Spot on Paul, tournament casting is the best way to improve your casting because everything is at the extreme. Something as simple as a roll cast is also at the extreme. Learning to throw fast and tight roll cast loops the apex of which is as close as possible to the water surface is required or else you will exceed the time limit allowed for the event. Obviously, the more adverse the conditions, the more critical those two roll loop properties become. In an event you are restricted to standing, or kneeling within a 1.2 m square casting platform. One thing that is often not explained is that at the extreme, the roll cast can be made with no pause and without not relying on the conventional D loop formation. It is also surprising to some how much you can change your angle between two delivery casts without relying on snake roll pickups. (I think that is the term but that may just reflect my ignorance - I am of the view that there are only two categories of casts, the overhead and the roll) I am sure Haysie would illustrate that if he had more time to examine various roll cast technique options. I always smile when I hear someone say that tournament casting techniques are unrelated to fishing requirements. That just reflects ignorance of the many commonalties that exist across both activities. Bit like the well worn statement by some who say that they do not have to learn to cast 25 plus metres because they catch all the fish they desire within a range of 10 metres.

Ahhhh, ignorance is bliss,

John

Geenomad
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teaching roll cast tasmanian style

#7

Post by Geenomad » Mon Jul 13, 2015 2:20 am

Hi Paul
Tom gave us a link to a clip, said he liked how Peter explained the roll cast and asked what the experts say. I responded to the question and offered an opinion.

Having watched the clip I agree that Peter's roll cast is exceptionally tidy but his casting capability wasn't in issue and not what I commented on.

When you've seen the clip you might want to comment on Tom's question but to me the wider subject of understanding raised in your second para has more potential. My post flirted with similar notions in the last few sentences as did John's view that there are only two types of cast - overhead and roll.

John, if the last bit of your post was somehow aimed at me then you can take this as a refusal. :)

Cheers
Mark
"The line of beauty is the result of perfect economy." R. W. Emerson.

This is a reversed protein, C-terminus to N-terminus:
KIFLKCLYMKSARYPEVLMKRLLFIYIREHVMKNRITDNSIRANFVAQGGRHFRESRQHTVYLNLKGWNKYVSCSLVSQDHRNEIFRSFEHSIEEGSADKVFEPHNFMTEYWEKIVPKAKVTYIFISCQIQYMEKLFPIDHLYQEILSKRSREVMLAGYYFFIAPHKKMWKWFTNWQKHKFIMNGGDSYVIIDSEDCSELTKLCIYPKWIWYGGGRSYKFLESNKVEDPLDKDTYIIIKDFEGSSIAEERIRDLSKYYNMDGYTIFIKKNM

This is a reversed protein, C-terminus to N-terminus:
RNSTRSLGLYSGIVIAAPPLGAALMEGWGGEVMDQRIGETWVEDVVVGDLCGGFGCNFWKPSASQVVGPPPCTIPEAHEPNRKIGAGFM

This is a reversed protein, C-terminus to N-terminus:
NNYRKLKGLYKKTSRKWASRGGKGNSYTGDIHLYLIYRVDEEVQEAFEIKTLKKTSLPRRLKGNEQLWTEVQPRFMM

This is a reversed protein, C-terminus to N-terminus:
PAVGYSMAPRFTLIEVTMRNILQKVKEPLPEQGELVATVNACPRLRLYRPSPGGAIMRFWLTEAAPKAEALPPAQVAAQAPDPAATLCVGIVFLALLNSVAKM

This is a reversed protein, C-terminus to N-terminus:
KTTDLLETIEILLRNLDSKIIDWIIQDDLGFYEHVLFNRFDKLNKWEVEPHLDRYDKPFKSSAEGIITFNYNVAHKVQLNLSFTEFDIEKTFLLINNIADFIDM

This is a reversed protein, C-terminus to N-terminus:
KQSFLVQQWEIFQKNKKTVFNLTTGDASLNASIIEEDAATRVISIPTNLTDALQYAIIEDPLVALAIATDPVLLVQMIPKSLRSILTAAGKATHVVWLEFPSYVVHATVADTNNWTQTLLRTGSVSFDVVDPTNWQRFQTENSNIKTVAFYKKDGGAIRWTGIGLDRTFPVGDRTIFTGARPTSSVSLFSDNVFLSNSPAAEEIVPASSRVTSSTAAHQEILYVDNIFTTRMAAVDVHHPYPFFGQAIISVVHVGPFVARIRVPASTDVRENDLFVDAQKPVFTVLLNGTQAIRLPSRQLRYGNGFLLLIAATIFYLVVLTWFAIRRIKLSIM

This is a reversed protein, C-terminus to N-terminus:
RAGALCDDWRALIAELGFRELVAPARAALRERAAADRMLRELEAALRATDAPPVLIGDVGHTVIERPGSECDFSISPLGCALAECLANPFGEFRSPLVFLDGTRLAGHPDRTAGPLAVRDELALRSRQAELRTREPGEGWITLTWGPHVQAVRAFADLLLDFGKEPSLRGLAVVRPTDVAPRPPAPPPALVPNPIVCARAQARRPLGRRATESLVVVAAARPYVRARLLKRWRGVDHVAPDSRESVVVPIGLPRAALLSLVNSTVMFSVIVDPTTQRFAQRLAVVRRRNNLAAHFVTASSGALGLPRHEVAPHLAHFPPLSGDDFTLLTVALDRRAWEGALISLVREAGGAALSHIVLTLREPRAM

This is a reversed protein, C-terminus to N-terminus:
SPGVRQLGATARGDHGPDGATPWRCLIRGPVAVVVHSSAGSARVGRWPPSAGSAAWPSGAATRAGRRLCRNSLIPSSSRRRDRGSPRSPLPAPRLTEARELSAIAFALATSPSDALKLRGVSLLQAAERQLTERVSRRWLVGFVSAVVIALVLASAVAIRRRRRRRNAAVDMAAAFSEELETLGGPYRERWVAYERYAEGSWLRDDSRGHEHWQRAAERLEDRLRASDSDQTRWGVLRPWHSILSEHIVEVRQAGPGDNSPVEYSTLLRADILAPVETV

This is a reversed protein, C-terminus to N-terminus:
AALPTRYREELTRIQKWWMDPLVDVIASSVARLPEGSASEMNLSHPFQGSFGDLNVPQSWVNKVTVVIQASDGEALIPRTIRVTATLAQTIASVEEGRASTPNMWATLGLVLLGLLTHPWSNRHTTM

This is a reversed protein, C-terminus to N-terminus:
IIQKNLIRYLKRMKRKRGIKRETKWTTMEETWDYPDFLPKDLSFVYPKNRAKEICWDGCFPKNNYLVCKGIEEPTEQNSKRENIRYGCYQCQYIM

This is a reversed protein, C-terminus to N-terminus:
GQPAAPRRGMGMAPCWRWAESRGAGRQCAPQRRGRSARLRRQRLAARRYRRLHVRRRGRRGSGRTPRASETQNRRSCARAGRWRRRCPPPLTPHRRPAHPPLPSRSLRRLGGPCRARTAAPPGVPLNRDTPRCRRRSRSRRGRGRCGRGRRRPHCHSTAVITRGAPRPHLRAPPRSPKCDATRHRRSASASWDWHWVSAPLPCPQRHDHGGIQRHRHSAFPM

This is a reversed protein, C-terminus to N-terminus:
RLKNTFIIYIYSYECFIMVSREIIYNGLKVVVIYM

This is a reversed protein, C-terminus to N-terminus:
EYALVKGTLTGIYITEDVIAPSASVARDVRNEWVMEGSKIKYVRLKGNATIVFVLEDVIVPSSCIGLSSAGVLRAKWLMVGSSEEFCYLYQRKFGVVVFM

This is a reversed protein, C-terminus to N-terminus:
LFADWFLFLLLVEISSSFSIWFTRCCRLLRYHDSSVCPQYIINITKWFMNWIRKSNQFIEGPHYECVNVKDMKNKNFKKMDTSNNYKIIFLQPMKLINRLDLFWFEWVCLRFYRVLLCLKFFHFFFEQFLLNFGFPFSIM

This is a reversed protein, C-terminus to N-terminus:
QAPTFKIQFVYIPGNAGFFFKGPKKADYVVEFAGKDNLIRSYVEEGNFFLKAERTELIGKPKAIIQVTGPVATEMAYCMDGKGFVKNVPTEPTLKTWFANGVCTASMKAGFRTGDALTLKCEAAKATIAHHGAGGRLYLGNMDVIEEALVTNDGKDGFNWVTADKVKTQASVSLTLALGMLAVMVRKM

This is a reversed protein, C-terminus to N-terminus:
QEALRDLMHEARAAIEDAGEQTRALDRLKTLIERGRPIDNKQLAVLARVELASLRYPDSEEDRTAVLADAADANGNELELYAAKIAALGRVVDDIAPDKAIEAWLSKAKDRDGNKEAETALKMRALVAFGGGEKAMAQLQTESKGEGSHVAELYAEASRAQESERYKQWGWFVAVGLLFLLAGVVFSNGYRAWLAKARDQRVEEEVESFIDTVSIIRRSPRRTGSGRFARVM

https://thecuriousflycaster.com

John Waters
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teaching roll cast tasmanian style

#8

Post by John Waters » Mon Jul 13, 2015 8:09 am

Hi Mark,

My apologies re the last statement on my post. It was aimed at those people I have met along my journey who have made the comments about casting and fishing I referred to earlier in my post. Unlike yourself, they operate in a environment that restricts or even precludes, experimentation and learning anything new or unconventional.

Your initial post, and the statements contained therein, would indicate to me you are definitely not of that ilk.

Well said,

John

Geenomad
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teaching roll cast tasmanian style

#9

Post by Geenomad » Wed Jul 15, 2015 12:28 am

Hi John
No worries mate, understood. BTW when I first read your post I was tempted to react to what I interpreted as a reaction rather than a response. Having read some of your other posts on other threads I had formed the impression that, and I'm not pocket pissing, you were thoughtful and informed so I waited the statutory 24 hours, reread it and responded in a different frame of mind. :D Posts and their sequence can make it is easy to misinterpret and you've clarified my (mis) interpretation. Thanks.

And FWIW I agree about the value of knowing what you don't know, or at least allowing for the possibility eh? Angling does seem to attract the opinionated as well as the curious. :)

Cheers
Mark
"The line of beauty is the result of perfect economy." R. W. Emerson.
https://thecuriousflycaster.com

John Waters
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Joined: Mon Jan 14, 2013 9:16 pm

teaching roll cast tasmanian style

#10

Post by John Waters » Thu Jul 16, 2015 10:43 am

G'Day Mark,

Hope to catch up for a chat and a cast one day,

John